TREASURE ISLAND — For this store opening, Publix Super Markets will post clerks outside to guide shoppers to the parking garage and elevators that take them upstairs to the store.
"Until they're familiar with the layout, customers may need help finding their way in," said Shannon Patten, spokeswoman for the Lakeland grocer that opens its first of many multilevel stores in Central Florida today.
Almost as tall as a five-story building, the huge gray hulk looked like a battleship bearing down on Gulf Boulevard until architects added fake windows, gables and other visual tricks. An elevated outdoor patio will have a Subway and umbrella-shaded tables. A Starbucks also was planned until the coffee giant cut back store growth.
"All those features break up that huge surface area so the building blends into the neighborhood," said Lisa Brennaman of the design team at Cuhachi and Peterson in Orlando.
Publix has similar stores under construction in the Tampa Bay area in St. Petersburg's Tyrone area and a Publix GreenWise Natural Market in South Tampa. Unlike Treasure Island, which uses four elevators to link shoppers with their cars, they rely on escalators: one for shoppers and a parallel one for carts.
Vertical supermarkets are not exactly new. Publix built more than a dozen like this one in the past decade on postage stamp lots in congested urban locations in Atlanta and Miami-Dade County. There's an upstairs Target in Tampa accessible from a two-story garage. But such multifloor stores are making a comeback now that city planners favor dense, mixed-use development and other big-city building tactics abandoned in the post-World War II rush to the suburbs.
For Publix, which developed a small-store footprint in the 1990s to shoehorn stores into heavily populated urban locations, the half-pint, 28,000-square-foot store became a key component in a strategy that puts stores near where people live.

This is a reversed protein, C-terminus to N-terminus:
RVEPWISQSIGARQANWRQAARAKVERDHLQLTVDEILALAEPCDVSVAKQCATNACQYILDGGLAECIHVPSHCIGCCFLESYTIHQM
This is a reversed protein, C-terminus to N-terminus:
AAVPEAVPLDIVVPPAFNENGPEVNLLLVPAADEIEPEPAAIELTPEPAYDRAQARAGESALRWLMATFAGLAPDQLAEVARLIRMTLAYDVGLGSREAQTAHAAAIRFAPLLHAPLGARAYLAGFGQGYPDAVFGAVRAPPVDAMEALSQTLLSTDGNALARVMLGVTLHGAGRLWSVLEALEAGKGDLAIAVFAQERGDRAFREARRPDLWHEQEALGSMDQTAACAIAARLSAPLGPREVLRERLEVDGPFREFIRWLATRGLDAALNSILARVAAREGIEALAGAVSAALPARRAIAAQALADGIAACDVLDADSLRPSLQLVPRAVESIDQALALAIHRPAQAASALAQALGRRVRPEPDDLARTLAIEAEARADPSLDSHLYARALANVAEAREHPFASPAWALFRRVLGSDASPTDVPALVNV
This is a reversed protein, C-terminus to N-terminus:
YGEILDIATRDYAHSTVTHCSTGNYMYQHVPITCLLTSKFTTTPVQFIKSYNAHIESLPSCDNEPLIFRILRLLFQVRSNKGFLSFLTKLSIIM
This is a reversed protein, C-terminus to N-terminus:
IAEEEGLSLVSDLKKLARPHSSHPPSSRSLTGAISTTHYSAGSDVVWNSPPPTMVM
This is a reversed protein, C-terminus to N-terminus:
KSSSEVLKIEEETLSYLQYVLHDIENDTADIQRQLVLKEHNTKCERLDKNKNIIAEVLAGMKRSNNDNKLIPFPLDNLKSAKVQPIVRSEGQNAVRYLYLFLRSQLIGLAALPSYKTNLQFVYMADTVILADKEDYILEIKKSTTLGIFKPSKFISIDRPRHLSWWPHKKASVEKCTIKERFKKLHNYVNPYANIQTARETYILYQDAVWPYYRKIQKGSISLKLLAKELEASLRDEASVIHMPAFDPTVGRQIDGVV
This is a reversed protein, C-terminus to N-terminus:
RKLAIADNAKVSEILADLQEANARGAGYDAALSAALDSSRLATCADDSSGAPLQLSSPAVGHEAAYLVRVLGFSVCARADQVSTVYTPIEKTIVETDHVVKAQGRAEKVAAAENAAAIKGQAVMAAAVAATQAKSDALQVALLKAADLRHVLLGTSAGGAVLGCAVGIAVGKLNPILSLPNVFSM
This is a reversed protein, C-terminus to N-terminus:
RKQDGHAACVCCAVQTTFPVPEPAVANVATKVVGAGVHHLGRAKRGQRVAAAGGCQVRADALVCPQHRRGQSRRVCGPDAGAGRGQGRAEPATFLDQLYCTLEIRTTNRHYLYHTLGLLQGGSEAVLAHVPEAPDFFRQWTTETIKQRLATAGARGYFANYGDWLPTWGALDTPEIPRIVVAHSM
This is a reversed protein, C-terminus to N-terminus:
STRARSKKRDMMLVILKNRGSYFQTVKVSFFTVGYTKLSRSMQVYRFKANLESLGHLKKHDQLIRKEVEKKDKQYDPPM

It's been a fight. Voters in Indian Rocks Beach killed one planned as part of a luxury condo in 2006. A similar project in St. Pete Beach was blocked in court by antigrowth forces despite citywide voter approval.
Combined with Publix's pending purchase of 49 Albertsons in Florida, the new and replacement stores will increase Publix penetration in southwest Pinellas from eight to 13 supermarkets by 2009. Sweetbay and Winn-Dixie have four each.
Sticking a Publix above a 125-space parking garage doubles the utility of 2 acres of pricey beach land. To comply with federal flood insurance rules, Publix could not build an occupied first floor close to sea level, which meant operational changes. Deliveries are lifted by freight elevators. Refuse drops down a chute to an enclosed compactor. A generator big enough to keep the store open in power outages is hidden on the roof.
Parking could get dicey. The store employs 110 and has 160 total parking spaces. Until the opening crowds thin out, employees will be bused in from a rented lot a mile away. Conflicts could flare over free lots at a county beach access and city park across the street.
The store is across Gulf Boulevard from the beach, so customers get a gulf view while waiting at the registers. The best view, however, is from a third floor hallway that serves offices and break rooms.
In addition to a bus shelter and bike rack, Publix will build a Boca Ciega Bay dock for customers arriving by boat.
Mark Albright can be reached at firstname.lastname@example.org or (727) 893-8252.